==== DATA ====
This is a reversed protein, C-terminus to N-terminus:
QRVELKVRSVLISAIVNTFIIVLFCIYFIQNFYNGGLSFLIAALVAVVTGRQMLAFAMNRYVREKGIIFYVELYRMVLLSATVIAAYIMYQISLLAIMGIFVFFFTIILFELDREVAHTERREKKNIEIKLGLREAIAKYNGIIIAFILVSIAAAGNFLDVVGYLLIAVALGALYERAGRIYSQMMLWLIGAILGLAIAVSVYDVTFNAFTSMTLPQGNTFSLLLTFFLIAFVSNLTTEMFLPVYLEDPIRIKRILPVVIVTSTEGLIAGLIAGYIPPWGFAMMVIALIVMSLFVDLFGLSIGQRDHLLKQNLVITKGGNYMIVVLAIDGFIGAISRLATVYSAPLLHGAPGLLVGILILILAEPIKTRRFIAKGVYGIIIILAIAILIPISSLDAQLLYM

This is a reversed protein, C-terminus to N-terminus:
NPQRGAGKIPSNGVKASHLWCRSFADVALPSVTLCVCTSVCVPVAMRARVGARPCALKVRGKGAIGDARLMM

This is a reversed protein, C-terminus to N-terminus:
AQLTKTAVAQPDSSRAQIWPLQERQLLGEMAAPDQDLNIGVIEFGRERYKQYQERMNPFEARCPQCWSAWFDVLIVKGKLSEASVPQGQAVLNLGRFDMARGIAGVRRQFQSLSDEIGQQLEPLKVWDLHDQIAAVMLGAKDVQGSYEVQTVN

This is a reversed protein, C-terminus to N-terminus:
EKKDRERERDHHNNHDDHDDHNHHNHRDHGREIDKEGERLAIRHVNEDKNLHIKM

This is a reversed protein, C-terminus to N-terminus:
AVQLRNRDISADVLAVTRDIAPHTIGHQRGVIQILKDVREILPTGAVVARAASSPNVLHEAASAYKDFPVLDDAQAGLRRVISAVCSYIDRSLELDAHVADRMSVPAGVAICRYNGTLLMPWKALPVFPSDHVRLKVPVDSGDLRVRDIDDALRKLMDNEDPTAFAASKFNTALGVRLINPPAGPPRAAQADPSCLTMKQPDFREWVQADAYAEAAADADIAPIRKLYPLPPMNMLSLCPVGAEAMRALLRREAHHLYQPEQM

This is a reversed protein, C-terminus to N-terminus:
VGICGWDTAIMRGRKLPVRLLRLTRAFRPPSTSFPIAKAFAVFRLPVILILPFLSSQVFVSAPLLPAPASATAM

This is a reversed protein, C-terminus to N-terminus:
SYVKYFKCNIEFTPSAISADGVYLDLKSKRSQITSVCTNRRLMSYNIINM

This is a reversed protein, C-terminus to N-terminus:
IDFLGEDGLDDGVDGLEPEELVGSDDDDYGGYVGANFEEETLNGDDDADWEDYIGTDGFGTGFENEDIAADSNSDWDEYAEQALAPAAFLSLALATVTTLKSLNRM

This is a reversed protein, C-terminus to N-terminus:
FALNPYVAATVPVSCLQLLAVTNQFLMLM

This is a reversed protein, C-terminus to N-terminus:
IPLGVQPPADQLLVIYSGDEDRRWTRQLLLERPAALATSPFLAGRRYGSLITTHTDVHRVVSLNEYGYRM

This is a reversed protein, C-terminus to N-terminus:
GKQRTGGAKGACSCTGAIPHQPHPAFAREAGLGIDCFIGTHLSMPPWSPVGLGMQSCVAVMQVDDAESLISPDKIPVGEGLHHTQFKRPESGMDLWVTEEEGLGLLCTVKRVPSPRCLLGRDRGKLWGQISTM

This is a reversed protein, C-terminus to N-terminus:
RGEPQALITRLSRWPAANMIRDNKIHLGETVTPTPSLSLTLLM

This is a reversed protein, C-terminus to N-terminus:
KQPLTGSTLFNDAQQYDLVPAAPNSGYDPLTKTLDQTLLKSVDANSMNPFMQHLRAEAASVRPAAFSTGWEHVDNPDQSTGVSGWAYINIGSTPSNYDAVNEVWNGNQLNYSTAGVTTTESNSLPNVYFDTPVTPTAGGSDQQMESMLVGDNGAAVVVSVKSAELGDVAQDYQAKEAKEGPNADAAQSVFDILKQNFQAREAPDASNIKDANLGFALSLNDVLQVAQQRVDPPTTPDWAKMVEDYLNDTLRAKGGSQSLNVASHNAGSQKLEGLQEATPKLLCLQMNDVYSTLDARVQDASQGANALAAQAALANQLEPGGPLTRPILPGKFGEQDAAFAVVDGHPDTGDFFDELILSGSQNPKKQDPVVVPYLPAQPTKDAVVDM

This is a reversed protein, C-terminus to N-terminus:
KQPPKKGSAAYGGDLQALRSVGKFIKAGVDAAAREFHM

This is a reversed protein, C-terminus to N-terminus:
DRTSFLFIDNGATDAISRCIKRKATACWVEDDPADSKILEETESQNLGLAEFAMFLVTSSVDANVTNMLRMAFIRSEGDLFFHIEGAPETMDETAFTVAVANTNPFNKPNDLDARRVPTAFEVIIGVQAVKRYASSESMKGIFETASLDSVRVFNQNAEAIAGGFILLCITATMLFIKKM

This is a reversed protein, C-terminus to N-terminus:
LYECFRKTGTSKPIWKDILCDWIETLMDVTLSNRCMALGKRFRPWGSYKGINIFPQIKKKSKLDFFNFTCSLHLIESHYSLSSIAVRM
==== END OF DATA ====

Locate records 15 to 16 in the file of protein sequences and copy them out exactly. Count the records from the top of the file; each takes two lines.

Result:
This is a reversed protein, C-terminus to N-terminus:
DRTSFLFIDNGATDAISRCIKRKATACWVEDDPADSKILEETESQNLGLAEFAMFLVTSSVDANVTNMLRMAFIRSEGDLFFHIEGAPETMDETAFTVAVANTNPFNKPNDLDARRVPTAFEVIIGVQAVKRYASSESMKGIFETASLDSVRVFNQNAEAIAGGFILLCITATMLFIKKM

This is a reversed protein, C-terminus to N-terminus:
LYECFRKTGTSKPIWKDILCDWIETLMDVTLSNRCMALGKRFRPWGSYKGINIFPQIKKKSKLDFFNFTCSLHLIESHYSLSSIAVRM